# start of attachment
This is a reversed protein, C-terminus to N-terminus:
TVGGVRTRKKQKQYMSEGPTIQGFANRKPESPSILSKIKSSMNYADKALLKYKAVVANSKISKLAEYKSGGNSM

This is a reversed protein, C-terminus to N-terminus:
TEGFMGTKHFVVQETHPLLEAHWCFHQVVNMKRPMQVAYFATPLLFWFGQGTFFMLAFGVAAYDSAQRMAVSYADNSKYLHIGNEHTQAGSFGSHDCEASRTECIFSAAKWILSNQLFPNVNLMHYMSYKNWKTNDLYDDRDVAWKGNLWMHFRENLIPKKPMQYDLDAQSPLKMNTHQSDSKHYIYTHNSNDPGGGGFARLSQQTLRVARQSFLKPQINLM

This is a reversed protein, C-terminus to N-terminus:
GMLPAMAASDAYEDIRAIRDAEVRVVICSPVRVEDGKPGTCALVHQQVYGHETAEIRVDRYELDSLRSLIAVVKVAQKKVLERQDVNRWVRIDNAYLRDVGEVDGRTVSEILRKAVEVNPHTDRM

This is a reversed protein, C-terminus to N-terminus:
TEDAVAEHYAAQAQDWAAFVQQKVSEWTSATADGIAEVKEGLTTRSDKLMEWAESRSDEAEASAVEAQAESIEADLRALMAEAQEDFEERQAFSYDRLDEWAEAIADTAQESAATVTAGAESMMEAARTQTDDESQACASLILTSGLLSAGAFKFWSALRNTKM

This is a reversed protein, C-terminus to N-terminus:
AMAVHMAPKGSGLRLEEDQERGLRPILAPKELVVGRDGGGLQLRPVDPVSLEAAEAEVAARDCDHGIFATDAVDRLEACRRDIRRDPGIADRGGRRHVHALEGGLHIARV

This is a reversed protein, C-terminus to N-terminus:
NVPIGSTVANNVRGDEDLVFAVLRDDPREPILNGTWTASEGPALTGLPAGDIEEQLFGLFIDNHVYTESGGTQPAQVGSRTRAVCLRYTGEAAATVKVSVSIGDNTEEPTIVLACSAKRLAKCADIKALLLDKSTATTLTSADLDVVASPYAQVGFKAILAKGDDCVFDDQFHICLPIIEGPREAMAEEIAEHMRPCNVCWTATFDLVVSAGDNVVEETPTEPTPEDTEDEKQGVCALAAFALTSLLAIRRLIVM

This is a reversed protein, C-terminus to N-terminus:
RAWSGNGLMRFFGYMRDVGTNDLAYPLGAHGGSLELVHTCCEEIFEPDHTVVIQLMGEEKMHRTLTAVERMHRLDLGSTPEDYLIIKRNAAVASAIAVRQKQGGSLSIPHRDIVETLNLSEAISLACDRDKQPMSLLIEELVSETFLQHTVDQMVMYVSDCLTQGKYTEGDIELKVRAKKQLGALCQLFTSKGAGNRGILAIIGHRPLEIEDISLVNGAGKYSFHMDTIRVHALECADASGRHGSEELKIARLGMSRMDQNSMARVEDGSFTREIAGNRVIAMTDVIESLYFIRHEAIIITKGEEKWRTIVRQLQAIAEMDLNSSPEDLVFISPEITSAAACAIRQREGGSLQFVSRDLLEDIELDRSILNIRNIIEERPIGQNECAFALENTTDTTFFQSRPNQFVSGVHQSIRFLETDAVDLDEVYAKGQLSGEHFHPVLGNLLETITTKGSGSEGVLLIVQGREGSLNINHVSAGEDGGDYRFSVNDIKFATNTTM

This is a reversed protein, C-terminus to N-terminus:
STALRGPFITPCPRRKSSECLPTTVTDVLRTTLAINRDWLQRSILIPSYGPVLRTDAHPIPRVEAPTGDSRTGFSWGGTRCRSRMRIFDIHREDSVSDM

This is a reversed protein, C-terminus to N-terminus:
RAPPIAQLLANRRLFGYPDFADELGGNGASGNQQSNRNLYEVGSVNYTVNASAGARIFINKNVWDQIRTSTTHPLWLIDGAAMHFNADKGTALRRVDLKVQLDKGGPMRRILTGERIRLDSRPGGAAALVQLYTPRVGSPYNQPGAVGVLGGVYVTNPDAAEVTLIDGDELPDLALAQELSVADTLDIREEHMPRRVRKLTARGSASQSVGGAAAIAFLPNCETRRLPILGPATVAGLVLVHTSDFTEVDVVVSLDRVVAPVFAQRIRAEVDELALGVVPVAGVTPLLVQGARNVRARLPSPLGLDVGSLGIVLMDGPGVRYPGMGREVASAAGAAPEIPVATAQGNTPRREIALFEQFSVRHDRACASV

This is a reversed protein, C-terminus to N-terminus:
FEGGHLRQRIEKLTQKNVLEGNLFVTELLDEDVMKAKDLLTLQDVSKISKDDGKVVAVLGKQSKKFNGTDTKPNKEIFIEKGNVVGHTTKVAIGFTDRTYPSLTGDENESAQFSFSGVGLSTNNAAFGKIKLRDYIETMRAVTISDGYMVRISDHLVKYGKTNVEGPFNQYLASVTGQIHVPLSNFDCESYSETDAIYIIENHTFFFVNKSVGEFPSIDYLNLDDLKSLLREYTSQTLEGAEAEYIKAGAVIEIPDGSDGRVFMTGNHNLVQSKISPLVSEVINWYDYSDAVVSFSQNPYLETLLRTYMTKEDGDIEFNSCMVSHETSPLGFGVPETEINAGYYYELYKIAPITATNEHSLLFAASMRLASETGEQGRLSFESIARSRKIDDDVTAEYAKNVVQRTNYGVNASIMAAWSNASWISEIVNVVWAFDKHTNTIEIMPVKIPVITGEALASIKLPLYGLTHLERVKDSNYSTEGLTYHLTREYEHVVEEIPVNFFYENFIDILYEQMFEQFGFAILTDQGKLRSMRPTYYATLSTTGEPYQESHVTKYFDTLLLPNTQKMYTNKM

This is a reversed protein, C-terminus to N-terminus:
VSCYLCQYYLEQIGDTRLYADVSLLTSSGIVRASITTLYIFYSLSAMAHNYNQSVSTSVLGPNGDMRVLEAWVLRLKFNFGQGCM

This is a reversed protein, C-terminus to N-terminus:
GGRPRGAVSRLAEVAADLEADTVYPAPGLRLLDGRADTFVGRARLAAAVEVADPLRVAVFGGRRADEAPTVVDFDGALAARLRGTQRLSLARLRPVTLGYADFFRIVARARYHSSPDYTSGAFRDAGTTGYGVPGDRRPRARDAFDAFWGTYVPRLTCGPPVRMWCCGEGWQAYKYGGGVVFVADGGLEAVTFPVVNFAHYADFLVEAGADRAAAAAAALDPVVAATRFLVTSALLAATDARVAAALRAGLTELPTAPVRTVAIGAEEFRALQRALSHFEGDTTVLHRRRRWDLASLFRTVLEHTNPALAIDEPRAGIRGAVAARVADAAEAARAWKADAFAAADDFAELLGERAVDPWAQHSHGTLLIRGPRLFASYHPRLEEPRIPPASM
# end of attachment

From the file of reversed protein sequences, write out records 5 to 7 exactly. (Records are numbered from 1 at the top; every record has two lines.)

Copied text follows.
This is a reversed protein, C-terminus to N-terminus:
AMAVHMAPKGSGLRLEEDQERGLRPILAPKELVVGRDGGGLQLRPVDPVSLEAAEAEVAARDCDHGIFATDAVDRLEACRRDIRRDPGIADRGGRRHVHALEGGLHIARV

This is a reversed protein, C-terminus to N-terminus:
NVPIGSTVANNVRGDEDLVFAVLRDDPREPILNGTWTASEGPALTGLPAGDIEEQLFGLFIDNHVYTESGGTQPAQVGSRTRAVCLRYTGEAAATVKVSVSIGDNTEEPTIVLACSAKRLAKCADIKALLLDKSTATTLTSADLDVVASPYAQVGFKAILAKGDDCVFDDQFHICLPIIEGPREAMAEEIAEHMRPCNVCWTATFDLVVSAGDNVVEETPTEPTPEDTEDEKQGVCALAAFALTSLLAIRRLIVM

This is a reversed protein, C-terminus to N-terminus:
RAWSGNGLMRFFGYMRDVGTNDLAYPLGAHGGSLELVHTCCEEIFEPDHTVVIQLMGEEKMHRTLTAVERMHRLDLGSTPEDYLIIKRNAAVASAIAVRQKQGGSLSIPHRDIVETLNLSEAISLACDRDKQPMSLLIEELVSETFLQHTVDQMVMYVSDCLTQGKYTEGDIELKVRAKKQLGALCQLFTSKGAGNRGILAIIGHRPLEIEDISLVNGAGKYSFHMDTIRVHALECADASGRHGSEELKIARLGMSRMDQNSMARVEDGSFTREIAGNRVIAMTDVIESLYFIRHEAIIITKGEEKWRTIVRQLQAIAEMDLNSSPEDLVFISPEITSAAACAIRQREGGSLQFVSRDLLEDIELDRSILNIRNIIEERPIGQNECAFALENTTDTTFFQSRPNQFVSGVHQSIRFLETDAVDLDEVYAKGQLSGEHFHPVLGNLLETITTKGSGSEGVLLIVQGREGSLNINHVSAGEDGGDYRFSVNDIKFATNTTM